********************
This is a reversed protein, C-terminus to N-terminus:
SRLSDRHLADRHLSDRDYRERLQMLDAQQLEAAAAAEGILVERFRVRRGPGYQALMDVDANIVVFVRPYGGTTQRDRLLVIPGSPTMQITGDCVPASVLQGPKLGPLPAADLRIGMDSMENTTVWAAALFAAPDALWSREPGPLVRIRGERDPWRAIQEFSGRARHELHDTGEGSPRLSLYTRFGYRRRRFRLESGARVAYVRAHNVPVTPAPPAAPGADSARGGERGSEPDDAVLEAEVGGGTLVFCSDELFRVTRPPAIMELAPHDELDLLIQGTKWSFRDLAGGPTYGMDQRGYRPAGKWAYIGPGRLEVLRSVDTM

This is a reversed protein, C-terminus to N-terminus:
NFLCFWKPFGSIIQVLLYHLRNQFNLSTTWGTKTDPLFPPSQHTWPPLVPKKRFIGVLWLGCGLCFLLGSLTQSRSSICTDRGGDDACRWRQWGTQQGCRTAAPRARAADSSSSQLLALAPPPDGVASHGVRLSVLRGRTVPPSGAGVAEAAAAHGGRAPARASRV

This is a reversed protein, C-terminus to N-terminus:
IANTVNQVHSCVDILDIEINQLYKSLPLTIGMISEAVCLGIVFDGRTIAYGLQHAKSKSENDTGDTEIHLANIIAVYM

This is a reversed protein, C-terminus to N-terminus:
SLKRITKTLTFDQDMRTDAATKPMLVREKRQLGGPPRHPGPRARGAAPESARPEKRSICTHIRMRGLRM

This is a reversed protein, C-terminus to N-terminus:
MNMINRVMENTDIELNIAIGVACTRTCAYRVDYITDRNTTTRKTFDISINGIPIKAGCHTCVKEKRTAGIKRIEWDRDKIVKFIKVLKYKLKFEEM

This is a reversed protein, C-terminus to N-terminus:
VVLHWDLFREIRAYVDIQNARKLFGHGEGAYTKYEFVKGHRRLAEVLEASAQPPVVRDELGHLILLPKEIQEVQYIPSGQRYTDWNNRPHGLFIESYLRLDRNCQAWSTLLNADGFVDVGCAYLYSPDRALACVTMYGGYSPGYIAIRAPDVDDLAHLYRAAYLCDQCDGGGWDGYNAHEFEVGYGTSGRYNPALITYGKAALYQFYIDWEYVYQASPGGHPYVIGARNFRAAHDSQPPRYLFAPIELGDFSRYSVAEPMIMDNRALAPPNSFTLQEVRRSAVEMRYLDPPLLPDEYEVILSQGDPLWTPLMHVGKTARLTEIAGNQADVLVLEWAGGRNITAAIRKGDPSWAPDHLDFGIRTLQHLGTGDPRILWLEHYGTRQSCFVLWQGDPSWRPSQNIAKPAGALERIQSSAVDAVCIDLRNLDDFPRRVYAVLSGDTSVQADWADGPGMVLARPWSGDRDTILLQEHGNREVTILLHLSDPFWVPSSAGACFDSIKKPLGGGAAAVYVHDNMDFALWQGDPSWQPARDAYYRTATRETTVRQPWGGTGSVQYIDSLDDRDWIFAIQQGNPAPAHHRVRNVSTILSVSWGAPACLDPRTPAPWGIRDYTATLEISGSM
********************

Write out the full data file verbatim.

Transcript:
This is a reversed protein, C-terminus to N-terminus:
SRLSDRHLADRHLSDRDYRERLQMLDAQQLEAAAAAEGILVERFRVRRGPGYQALMDVDANIVVFVRPYGGTTQRDRLLVIPGSPTMQITGDCVPASVLQGPKLGPLPAADLRIGMDSMENTTVWAAALFAAPDALWSREPGPLVRIRGERDPWRAIQEFSGRARHELHDTGEGSPRLSLYTRFGYRRRRFRLESGARVAYVRAHNVPVTPAPPAAPGADSARGGERGSEPDDAVLEAEVGGGTLVFCSDELFRVTRPPAIMELAPHDELDLLIQGTKWSFRDLAGGPTYGMDQRGYRPAGKWAYIGPGRLEVLRSVDTM

This is a reversed protein, C-terminus to N-terminus:
NFLCFWKPFGSIIQVLLYHLRNQFNLSTTWGTKTDPLFPPSQHTWPPLVPKKRFIGVLWLGCGLCFLLGSLTQSRSSICTDRGGDDACRWRQWGTQQGCRTAAPRARAADSSSSQLLALAPPPDGVASHGVRLSVLRGRTVPPSGAGVAEAAAAHGGRAPARASRV

This is a reversed protein, C-terminus to N-terminus:
IANTVNQVHSCVDILDIEINQLYKSLPLTIGMISEAVCLGIVFDGRTIAYGLQHAKSKSENDTGDTEIHLANIIAVYM

This is a reversed protein, C-terminus to N-terminus:
SLKRITKTLTFDQDMRTDAATKPMLVREKRQLGGPPRHPGPRARGAAPESARPEKRSICTHIRMRGLRM

This is a reversed protein, C-terminus to N-terminus:
MNMINRVMENTDIELNIAIGVACTRTCAYRVDYITDRNTTTRKTFDISINGIPIKAGCHTCVKEKRTAGIKRIEWDRDKIVKFIKVLKYKLKFEEM

This is a reversed protein, C-terminus to N-terminus:
VVLHWDLFREIRAYVDIQNARKLFGHGEGAYTKYEFVKGHRRLAEVLEASAQPPVVRDELGHLILLPKEIQEVQYIPSGQRYTDWNNRPHGLFIESYLRLDRNCQAWSTLLNADGFVDVGCAYLYSPDRALACVTMYGGYSPGYIAIRAPDVDDLAHLYRAAYLCDQCDGGGWDGYNAHEFEVGYGTSGRYNPALITYGKAALYQFYIDWEYVYQASPGGHPYVIGARNFRAAHDSQPPRYLFAPIELGDFSRYSVAEPMIMDNRALAPPNSFTLQEVRRSAVEMRYLDPPLLPDEYEVILSQGDPLWTPLMHVGKTARLTEIAGNQADVLVLEWAGGRNITAAIRKGDPSWAPDHLDFGIRTLQHLGTGDPRILWLEHYGTRQSCFVLWQGDPSWRPSQNIAKPAGALERIQSSAVDAVCIDLRNLDDFPRRVYAVLSGDTSVQADWADGPGMVLARPWSGDRDTILLQEHGNREVTILLHLSDPFWVPSSAGACFDSIKKPLGGGAAAVYVHDNMDFALWQGDPSWQPARDAYYRTATRETTVRQPWGGTGSVQYIDSLDDRDWIFAIQQGNPAPAHHRVRNVSTILSVSWGAPACLDPRTPAPWGIRDYTATLEISGSM